Here is another round of predictions about the European IT outsourcing market next year. Yesterday I featured the predictions of KPMG’s Lee Ayling . Today it is the turn of outsourcing lawyer mark Lewis of Berwin Leighton Paisner.
“1. In 2013, business conditions will follow the Chancellor’s Autumn Statement, but it will be a busy year for IT and other outsourcers. My caveat is that fortune will favour the bold and creative.
2 .We’ll see more big companies finally adopting public cloud at enterprise level, and we’ll see some of the banks and other financial institutions using public cloud for parts of their businesses.
3. The EU will publish standards and regulations for public cloud that will cause havoc with the US tech sector and the US government will step in. All cloud providers operating in Europe will have to radically overhaul their contracts, especially in the areas of data protection, sovereignty, mobility and portability.
4. While public cloud will become more important, IT outsourcing will become even harder for complacent or unimaginative suppliers. We’ll see even more industrialised, shorter-term, multi-sourced IT outsourcing deals. Only those suppliers who can offer really smart solutions will flourish. For the rest margins will sink even lower.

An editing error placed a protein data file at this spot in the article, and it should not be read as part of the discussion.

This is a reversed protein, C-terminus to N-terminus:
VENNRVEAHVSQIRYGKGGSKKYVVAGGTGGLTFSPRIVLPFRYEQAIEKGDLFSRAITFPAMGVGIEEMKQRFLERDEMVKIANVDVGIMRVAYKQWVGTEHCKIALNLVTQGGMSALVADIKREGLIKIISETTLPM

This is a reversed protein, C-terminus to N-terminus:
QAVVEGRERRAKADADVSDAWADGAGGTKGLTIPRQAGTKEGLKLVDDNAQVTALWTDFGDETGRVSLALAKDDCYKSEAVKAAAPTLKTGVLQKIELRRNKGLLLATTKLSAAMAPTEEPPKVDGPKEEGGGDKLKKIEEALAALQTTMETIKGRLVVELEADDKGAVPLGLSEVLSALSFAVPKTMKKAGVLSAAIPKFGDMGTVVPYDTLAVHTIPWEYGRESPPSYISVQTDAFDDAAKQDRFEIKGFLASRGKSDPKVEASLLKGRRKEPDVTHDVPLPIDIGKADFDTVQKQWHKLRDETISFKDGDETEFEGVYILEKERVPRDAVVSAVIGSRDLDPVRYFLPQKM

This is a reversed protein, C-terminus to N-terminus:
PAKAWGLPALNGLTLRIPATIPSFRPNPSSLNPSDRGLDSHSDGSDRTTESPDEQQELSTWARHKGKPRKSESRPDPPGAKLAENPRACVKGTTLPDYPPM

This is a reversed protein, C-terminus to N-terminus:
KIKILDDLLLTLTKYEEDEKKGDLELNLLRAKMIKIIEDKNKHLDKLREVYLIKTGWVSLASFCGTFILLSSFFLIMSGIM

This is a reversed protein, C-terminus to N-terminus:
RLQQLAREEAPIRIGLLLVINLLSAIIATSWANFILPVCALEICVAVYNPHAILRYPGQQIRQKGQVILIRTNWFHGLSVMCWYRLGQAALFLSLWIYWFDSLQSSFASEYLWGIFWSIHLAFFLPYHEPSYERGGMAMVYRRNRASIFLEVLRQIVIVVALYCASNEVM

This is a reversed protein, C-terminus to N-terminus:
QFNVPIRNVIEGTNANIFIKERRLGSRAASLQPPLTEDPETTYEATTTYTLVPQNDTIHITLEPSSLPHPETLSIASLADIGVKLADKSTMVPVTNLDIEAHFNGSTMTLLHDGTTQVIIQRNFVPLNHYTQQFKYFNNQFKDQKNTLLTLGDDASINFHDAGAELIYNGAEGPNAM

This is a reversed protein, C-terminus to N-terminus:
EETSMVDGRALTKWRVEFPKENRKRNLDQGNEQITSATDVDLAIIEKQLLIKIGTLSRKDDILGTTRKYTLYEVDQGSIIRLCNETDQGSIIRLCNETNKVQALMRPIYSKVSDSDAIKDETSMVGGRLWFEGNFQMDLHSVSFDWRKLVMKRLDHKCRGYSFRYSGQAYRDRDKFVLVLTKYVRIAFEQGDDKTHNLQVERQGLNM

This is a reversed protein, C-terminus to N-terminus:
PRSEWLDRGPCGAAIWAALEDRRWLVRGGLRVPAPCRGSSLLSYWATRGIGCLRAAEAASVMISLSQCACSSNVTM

5. We’ll see growth beyond IT infrastructure outsourcing into applications development management, but it will follow the same industrialised route as for IT infrastructure outsourcing.
6. In BPO, only those providers with credible platforms that offer true platform BPO will succeed. Large-scale FTE plays in routine BPO like F&A will flounder and ultimately go the same way as ITO.
7. Only offshore IT and BPO providers that achieve the nirvana of non-linear growth will put on significant revenue and margin growth in 2013.
8. We’ll see an upsurge in serious cyber-attacks from hostile states or state-sponsored cyber terrorists on UK government, infrastructure and business. Unfortunately, one or two will succeed and cause serious damage.
9. The UK public sector will open up for massive outsourcing opportunities, both at central and local levels, though they will not be called outsourcing and many will look like privatisation, with the government retaining equity stakes in new outsourcing vehicles.
10. There will again be change at the top in HP (probably the safest prediction of all).”
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